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The Centrelink fiasco

Written By: - Date published: 11:07 am, January 6th, 2017 - 29 comments
Categories: australian politics, benefits, International, the praiseworthy and the pitiful, welfare, you couldn't make this shit up - Tags:

I recently followed Asher Woolf on twitter. I understand that is a nom de plumb. She is a Green Activist based in Melbourne, Australia and her profile says that she is a founder of the Cryptoparty. Wikipedia confirms this and states that the Cryptoparty is “a grassroots global endeavour to introduce the basics of practical cryptography such as the Tor anonymity network, key signing parties, disk encryption and virtual private networks to the general public. The project primarily consists of a series of free public workshops.”

She has a prolific twitter presence with 68.5k likes and has sent over 435k tweets.

She has a clear interest in the rights of citizens against the misuse of big data and recent policy changes at Australia’s Centrelink has attracted her attention and subsequently filled my twitter feed. Her activism is impressive to see and I recommend you have a look at her feed. It is a compelling mix of individual tales of terror over the stress caused and scathing comments about the totally inadequate data matching that has occurred and the complete indifference the Government has so far shown to the issue.

The background is that in pursuit of savings of $4.6 billion the conservative Government in Australia has mandated the use of data matching of Centrelink information with that held by the Australian Taxation Office. Screeds of letters have been sent to previous recipients demanding they justify receiving benefits in the past otherwise repayment will be sought.

The data match is crude, embarrassingly so. And there are lots of false positives. Whereas previously 20,000 letters were sent out a year the number is now 20,000 per week.  And the Government concedes that at least 20% of these are unwarranted.

There is a fundamental flaw in the process. It is matching years that an individual earned a benefit with years they paid income tax, dividing the total taxable earnings by 26 and then presuming that this amount was earned each and every fortnight.  If someone received a benefit for a short period that they were entitled to the data match still says there is a problem if the average earnings are over the permitted amount and a demand letter is issued. If no response is forthcoming within a limited time then the person is deemed to owe the debt and further steps are taken.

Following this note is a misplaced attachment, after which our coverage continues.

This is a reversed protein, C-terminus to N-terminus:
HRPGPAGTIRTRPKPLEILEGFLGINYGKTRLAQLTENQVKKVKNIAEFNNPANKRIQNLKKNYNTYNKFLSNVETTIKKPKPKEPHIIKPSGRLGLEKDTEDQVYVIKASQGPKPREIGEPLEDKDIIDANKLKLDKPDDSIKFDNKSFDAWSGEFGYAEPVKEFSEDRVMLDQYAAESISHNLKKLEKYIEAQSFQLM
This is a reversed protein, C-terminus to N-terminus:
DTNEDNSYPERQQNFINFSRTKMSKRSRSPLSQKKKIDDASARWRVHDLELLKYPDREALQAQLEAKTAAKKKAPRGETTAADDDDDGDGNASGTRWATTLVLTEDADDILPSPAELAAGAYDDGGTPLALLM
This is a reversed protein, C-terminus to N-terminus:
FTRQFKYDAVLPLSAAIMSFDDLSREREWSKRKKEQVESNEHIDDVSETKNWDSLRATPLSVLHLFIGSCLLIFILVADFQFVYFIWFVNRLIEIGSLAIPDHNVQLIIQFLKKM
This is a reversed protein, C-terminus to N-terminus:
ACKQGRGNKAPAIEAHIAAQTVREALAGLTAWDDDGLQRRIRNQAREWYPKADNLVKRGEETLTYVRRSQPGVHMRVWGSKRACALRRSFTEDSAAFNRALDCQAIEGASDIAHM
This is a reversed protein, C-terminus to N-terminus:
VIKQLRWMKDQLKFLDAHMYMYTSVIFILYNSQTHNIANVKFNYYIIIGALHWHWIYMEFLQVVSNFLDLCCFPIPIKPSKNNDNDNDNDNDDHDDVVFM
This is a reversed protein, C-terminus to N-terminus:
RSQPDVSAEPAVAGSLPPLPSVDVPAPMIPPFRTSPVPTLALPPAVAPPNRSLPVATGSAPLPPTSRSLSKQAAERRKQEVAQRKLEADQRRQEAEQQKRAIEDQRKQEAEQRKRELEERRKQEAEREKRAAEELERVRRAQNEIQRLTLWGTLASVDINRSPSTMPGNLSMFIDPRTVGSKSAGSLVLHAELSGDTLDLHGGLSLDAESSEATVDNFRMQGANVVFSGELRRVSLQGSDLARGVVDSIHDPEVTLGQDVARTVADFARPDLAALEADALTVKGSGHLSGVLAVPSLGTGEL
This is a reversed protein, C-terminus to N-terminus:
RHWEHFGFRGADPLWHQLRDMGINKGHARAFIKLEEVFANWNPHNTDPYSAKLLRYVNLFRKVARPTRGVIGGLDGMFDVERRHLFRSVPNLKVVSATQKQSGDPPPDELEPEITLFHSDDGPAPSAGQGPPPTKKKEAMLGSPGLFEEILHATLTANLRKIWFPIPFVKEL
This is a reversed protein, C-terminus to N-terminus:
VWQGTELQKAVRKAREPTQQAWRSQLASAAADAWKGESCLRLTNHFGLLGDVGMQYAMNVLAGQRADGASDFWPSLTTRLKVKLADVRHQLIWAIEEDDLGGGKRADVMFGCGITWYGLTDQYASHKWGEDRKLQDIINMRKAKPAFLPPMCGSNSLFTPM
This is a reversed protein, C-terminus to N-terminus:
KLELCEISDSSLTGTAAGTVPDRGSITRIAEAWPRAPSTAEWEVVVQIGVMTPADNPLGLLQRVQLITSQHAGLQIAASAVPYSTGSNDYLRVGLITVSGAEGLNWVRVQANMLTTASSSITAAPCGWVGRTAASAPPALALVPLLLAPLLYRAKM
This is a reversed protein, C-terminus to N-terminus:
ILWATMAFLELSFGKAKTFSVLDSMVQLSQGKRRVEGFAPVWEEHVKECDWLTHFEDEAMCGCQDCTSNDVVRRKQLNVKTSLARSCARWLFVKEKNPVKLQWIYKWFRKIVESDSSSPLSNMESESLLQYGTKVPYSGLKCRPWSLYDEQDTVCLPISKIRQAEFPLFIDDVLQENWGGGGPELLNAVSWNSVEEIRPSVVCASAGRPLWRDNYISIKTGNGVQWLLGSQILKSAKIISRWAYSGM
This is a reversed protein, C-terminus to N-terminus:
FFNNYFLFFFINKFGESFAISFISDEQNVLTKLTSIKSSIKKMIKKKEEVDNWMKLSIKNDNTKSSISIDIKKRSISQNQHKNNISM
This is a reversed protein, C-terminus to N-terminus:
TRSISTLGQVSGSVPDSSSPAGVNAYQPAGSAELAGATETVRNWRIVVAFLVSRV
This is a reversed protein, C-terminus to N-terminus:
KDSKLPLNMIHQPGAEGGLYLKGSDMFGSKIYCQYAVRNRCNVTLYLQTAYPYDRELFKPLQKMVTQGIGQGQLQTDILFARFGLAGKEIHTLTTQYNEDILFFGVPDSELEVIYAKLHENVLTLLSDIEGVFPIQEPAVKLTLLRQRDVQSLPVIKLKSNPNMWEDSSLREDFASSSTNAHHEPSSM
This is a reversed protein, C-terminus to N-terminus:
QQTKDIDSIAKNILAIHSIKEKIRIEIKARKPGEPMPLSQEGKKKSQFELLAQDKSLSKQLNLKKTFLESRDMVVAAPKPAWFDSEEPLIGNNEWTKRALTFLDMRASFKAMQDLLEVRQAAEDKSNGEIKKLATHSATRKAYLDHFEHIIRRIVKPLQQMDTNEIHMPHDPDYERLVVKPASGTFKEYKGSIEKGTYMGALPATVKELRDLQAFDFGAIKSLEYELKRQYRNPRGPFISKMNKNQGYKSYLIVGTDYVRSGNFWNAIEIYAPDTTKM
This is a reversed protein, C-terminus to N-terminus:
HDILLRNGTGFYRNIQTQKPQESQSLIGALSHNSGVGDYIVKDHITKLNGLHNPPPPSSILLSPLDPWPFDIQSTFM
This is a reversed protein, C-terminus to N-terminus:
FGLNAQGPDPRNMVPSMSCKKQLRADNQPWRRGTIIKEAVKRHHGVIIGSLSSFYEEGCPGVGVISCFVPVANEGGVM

There are other identified problems.  The system is flagging cases where employer names and other information have inconsistent spelling across records, and is assuming recipients have more than one job and haven’t declared income

And so people are expected to go through their records up to six years ago to rejustify the receipt of a benefit they had already persuaded Centrelink they were entitled to.

The Government concedes that one in five letters of demand is unjustified. It makes you wonder what the actual figure is. To put that into context if the policy is not changed at least 200,000 Australias will be unjustly terrified in the first 12 months because of faulty data mapping.

It has caused consternation to many including those most susceptible to pressure. In an ironic and cruel twist Centrelink has been tweeting responses to complaints expressing suicidal thoughts with the number for the Australian Lifeline, a service which recently had its funding cut by the Government.

And the infrastructure in place to handle responses is inadequate. Waiting times of over two hours for a response from the telephone system have been reported. The website is incapable of handling a proper response to the letters. Huge cues have been reported at offices. The system is not capable of handling the work generated by the letters. And those that either give up or do not respond through ignorance of the claim will be deemed to owe the money.